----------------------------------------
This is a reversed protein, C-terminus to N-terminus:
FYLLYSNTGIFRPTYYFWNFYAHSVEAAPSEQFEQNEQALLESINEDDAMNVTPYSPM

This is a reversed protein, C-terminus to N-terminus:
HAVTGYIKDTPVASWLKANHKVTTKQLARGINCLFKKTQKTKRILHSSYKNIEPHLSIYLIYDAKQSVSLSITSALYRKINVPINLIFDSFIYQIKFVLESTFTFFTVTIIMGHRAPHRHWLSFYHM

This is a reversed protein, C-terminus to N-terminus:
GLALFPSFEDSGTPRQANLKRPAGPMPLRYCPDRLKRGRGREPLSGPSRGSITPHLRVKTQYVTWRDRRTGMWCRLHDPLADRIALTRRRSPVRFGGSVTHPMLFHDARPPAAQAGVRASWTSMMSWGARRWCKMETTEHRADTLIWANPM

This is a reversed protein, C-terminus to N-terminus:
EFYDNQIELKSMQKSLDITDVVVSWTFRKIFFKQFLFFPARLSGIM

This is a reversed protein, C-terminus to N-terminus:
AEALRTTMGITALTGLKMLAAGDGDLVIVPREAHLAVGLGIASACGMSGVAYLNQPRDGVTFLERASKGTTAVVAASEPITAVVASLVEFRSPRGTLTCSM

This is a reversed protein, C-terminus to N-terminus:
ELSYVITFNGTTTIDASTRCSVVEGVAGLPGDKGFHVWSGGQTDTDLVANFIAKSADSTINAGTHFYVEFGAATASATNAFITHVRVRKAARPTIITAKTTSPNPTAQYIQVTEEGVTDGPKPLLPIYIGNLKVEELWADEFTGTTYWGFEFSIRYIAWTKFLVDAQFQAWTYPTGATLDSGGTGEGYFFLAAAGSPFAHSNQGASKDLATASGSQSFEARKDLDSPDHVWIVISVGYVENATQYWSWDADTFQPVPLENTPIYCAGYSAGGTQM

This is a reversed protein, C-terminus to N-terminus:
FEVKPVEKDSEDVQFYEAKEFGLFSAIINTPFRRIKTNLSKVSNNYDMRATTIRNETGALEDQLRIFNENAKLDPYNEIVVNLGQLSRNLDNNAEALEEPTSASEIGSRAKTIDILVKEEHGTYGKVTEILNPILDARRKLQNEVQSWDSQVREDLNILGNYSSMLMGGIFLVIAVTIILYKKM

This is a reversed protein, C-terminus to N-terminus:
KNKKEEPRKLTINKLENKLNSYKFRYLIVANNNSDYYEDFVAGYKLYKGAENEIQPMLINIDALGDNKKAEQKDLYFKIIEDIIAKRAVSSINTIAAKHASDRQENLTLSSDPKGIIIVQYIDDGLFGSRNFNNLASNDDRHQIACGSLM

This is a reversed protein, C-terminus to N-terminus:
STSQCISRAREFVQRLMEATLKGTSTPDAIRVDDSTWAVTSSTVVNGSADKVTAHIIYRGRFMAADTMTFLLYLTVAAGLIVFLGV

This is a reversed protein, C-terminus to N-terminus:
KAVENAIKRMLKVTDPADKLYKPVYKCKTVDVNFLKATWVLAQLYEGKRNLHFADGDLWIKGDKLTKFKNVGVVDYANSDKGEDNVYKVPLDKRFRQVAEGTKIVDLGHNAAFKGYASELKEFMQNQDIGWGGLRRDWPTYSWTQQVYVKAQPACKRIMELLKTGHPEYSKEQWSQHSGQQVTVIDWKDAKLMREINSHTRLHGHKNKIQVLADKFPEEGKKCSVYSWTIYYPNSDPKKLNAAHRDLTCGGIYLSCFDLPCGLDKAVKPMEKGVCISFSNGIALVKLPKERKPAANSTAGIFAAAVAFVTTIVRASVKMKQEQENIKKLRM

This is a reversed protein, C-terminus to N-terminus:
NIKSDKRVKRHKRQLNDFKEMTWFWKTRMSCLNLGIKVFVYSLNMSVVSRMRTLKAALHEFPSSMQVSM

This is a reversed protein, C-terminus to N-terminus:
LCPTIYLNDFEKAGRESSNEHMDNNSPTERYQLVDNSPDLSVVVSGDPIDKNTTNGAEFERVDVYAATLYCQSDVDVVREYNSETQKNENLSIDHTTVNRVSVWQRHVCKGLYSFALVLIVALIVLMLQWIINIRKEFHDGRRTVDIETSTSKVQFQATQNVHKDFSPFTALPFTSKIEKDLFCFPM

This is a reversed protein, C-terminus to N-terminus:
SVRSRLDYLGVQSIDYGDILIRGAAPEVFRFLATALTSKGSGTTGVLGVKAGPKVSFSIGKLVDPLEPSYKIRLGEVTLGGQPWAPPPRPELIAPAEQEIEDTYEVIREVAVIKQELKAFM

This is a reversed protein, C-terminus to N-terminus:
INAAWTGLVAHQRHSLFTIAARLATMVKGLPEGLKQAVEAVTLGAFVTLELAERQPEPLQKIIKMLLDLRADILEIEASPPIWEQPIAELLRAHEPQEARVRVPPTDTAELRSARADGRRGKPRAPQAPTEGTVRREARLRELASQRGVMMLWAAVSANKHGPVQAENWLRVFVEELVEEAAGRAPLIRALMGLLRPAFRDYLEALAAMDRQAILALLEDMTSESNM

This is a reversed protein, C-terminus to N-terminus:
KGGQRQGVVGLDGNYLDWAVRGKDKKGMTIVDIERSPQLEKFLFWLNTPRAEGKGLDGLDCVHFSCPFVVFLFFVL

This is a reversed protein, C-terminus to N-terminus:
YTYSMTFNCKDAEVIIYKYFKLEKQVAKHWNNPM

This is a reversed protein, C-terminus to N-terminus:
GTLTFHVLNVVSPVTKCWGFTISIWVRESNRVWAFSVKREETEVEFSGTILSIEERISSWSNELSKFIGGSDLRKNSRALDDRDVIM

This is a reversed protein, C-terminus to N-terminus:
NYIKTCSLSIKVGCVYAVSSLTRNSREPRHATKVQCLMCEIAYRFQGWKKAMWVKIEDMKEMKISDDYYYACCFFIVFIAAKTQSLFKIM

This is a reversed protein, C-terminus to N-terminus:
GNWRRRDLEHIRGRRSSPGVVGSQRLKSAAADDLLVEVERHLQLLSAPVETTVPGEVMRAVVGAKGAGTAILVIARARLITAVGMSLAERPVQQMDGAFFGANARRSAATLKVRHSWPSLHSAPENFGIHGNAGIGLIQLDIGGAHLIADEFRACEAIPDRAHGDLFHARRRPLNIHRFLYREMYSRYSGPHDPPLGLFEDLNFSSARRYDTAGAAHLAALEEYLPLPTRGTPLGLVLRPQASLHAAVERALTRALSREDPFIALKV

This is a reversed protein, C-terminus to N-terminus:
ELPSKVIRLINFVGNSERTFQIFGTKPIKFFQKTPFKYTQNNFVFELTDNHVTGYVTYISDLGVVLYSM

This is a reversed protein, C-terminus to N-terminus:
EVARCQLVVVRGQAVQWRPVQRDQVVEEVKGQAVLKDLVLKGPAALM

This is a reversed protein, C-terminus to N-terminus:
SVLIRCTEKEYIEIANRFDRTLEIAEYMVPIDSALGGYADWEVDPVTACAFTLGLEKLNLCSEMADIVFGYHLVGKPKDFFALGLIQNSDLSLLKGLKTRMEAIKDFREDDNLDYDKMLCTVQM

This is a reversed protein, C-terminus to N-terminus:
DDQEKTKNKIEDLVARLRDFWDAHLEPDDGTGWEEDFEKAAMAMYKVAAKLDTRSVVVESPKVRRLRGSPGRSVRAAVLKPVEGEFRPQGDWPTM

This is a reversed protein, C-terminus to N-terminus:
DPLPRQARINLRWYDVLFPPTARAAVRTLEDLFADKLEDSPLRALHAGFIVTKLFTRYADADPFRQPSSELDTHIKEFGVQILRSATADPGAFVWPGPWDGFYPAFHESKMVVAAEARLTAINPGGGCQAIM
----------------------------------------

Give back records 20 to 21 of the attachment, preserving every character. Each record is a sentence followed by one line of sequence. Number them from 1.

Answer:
This is a reversed protein, C-terminus to N-terminus:
ELPSKVIRLINFVGNSERTFQIFGTKPIKFFQKTPFKYTQNNFVFELTDNHVTGYVTYISDLGVVLYSM

This is a reversed protein, C-terminus to N-terminus:
EVARCQLVVVRGQAVQWRPVQRDQVVEEVKGQAVLKDLVLKGPAALM